Unit 7 - cache level 3

Topics: Developmental psychology, Learning, Childhood Pages: 10 (2972 words) Published: October 12, 2013
E1: Collate evidence which describes the role of the practitioner in meeting children's needs. Practitioners can help meet the needs of children by approving the rights of children. For example (UNCRC) United Nations conventions act on the rights of the child. Which allows every child and young person inclusive set of rights. When the practitioners support the rights of children, it will benefit children by meeting their learning needs as all the setting "complete their rights and needs so all children despite religion, disability and gender have a right to quality of life." www.nurseryworld.co.uk/working-parents-support-children-learning E2: Provide information about current influence on play

Different sorts of approaches to play will differ depending on the needs and age of the children involved. Help a child achieve more: is designed to make sure the quality provision of children and young people's play and learning, no matter their race and situation. It is aimed to support children from birth till 19 and has an impact on all play based provision. Practitioners must carry out the 5 outcomes that are most important to children and young people Be healthy

Stay safe
Enjoy and achieve
Make a positive contribution
Forest school: A forest school is an innovative educational approach to outdoor play and learning. The philosophy of forest schools is to encourage and inspire individuals of any age through positive outdoor experiences. By participating in engaging, motivating and achievable tasks and activities in a woodland environment each individual has an opportunity to develop. Forest school approaches:

Personal confidence
Self-esteem and social skills
Wider range of physical skills that are usually developed indoors An understanding about their own natural and man-made environment E3: Provide information about current influences on the planning and provision of learning opportunities The EYFS covers the first stage of a child's education and development, from birth to five years old. The principles of the early year's foundation stage are: Mathematical development - Shape, numbers, measure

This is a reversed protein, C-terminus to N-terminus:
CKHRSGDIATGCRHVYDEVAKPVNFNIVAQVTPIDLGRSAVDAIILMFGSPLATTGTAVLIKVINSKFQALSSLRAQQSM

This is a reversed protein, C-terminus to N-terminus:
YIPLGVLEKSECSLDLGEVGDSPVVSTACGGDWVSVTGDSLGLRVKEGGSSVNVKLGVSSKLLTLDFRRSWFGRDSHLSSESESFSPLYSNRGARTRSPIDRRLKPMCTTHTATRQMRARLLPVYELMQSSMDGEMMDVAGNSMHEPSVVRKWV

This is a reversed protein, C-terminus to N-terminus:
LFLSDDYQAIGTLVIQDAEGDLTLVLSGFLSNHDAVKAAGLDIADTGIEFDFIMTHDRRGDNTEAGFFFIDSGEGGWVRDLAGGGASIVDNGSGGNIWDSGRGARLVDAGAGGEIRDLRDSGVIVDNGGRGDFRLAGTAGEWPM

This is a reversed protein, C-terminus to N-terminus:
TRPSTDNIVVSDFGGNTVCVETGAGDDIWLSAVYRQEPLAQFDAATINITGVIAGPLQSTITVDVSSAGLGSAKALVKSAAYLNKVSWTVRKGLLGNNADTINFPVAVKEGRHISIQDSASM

Physical development - Health & Safety, moving and handling
Creativity development - Imaginative, materials and exploring Understanding the world - World & technology, people and communities Communication and language - Speaking, understanding listening & attention Personal, social and emotional development - Self- confidence, self-awareness, handling behaviour Literacy - Reading & writing

The framework of the EYFS describes how early year's practitioners should work with children and their families to support their learning and improvement. It is necessary in all Ofsted-registered childcare setting, included maintained, non-maintained and independents schools and child-minders. The national curriculum from 5-16 years has set out specific subjects which needs to be completed during the period of time. The main subjects that are a must are English, Maths and Science. The other subjects are selected by children at secondary, the range is P.E, music, drama, , art and ICT. E4: Include examples of different theoretical models of how children play and learn Behaviourists theory is by Skinner which has stages of development: The children will repeat an experience or activity if they gain a positive experience from it. The experiences the children didn't enjoy they will keep away from it. By doing the above, children will learn trial and error.

Social learning theory is Bandura. He believes children learn by looking at the behaviours of adults and others around them, therefore they imitate what they have seen. For example practitioners are role models, who need to encourage children to learn and familiarise to good behaviour. Children learn by getting praised and encouraged by practitioners especially whilst doing an activity as this reassures children to aim higher and learn effectively. E5: Include an...
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